By Katherine Perez
Change is a word that can be quite daunting for some. Now put the word career in front of it and it seems to get a bit more intimidating. No need to worry! Making a career change is actually pretty typical. "Balanced Career" indicates that the average number of times someone changes a job is 10-15 times before age 40.
Career changes can be made in different ways, for some that might be switching occupational fields, some see moving to a new employer as a change and some define a change as moving into a new job title within the same industry. No matter your definition, one thing we can guarantee, you will experience change many times over your career.
Sometimes career changes are chosen and sometimes they are chosen for you. Maybe your career path didn’t pan out the way you envisioned when you choose you major in college, potentially your interests, priorities and passions have changed or maybe the job you once had just doesn't exist anymore. Whatever the reason, it is important to go into a career change with the understanding that they don’t happen overnight and you are not alone. Time to take a step back and strategize with these tips:
Analyze Your Skills
First step, analyze your skills, and that means all of your skills, not just the ones used in your current role. Most times you are doing more than the job description entails. Plus you almost always have a whole host of amazing skills that aren’t even part of your day-to-day job. This is the time to flush it all out – think about the skills from both your professional and personal life.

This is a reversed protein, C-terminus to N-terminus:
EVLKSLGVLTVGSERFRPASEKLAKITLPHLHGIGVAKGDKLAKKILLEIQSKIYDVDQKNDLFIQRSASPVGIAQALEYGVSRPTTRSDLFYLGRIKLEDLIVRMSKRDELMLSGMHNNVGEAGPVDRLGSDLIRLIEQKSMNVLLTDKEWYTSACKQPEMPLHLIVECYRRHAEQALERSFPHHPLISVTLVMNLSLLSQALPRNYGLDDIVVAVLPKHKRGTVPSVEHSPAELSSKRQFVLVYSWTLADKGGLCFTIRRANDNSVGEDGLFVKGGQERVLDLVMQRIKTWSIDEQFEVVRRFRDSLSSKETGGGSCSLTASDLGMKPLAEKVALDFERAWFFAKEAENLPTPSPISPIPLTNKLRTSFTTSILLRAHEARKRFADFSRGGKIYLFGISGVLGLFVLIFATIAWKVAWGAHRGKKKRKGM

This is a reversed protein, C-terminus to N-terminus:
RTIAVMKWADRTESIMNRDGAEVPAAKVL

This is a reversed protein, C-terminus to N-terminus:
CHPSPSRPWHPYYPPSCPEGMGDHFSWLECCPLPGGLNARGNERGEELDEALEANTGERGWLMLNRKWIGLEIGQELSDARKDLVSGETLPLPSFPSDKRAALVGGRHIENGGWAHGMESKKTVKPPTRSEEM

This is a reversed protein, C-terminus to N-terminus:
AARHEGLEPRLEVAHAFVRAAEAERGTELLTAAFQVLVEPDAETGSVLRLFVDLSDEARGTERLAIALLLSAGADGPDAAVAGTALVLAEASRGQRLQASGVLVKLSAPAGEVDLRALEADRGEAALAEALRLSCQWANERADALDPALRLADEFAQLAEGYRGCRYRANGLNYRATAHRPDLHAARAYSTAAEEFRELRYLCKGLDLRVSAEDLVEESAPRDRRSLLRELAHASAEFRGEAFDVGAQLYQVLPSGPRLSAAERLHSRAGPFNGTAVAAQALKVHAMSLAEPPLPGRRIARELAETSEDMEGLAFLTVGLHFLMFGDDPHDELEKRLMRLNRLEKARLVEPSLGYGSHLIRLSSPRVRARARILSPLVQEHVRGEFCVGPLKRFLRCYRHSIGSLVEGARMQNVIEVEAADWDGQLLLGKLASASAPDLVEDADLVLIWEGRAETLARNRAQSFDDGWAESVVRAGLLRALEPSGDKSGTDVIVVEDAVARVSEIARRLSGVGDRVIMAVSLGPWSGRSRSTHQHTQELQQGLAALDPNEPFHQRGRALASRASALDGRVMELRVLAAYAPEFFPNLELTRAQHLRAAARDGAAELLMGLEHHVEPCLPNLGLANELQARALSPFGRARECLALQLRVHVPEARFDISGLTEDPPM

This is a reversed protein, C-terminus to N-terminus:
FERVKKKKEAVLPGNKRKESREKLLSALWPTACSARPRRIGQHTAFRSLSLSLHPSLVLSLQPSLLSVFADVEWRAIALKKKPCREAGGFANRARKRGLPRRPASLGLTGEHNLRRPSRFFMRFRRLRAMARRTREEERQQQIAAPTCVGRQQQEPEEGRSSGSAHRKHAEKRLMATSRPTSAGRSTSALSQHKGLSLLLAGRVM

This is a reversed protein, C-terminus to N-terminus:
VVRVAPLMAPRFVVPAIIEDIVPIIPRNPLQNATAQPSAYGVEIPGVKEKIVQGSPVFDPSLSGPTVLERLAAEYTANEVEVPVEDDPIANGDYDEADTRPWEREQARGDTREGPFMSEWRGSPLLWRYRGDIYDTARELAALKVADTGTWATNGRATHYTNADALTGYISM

- Where do your strengths lie?
- What projects have you accomplished?
- What things have you done outside your current role?
Take some time to self-reflect
While identifying your skills is very important, it is also vitally important to identify skills that you would enjoy developing or believe you might want to take on in the workplace.
- What are those skills and why do you think you would enjoy them?
- How could you develop them further?
- What experiences, jobs or work tasks incorporate these skills?
Be sure to grab a notepad or a whiteboard and take some time to write these items out. Having things written out or displayed can help identify trends and correlations that can clearly illuminate your next career path.
Take a career assessment
Career assessments are an excellent way to identify interests, skills and strengths that you might not have been aware of. There are wonderful assessments out there such as Myers Briggs and StrengthsQuest. Often times you can find these and other assessments online. If you are looking for more support or some guidance on how to utilize your results, then connect with Career and Professional Development Services. Both StrengthQuest and Myer Briggs are available to take through our office and are paired with an in depth review of your results by a professional career advisor. You can log on to Handshake to schedule your appointment.
Build your network in the career area the interests you
Building connections in your potential new career is vitally important. Not only so those in the industry are aware of your new interests but also to ensure these new connections have an understanding of the skills you bring to the table. Plus, LinkedIn estimates that 80% of new jobs are never listed but are instead filled internally or via networking. So to break into your new field, it is imperative that you get yourself out there. So tap into the ASU Mentor Network, reach out on LinkedIn, attend a networking event or connect with professional associations in your new field of interest. Investing time into getting to know and connect with others is well worth it.
Career changes are a process, but taking the time to evaluate your skills, interests and passions and creating a strategy to move forward will help you be successful. So what are you waiting for?!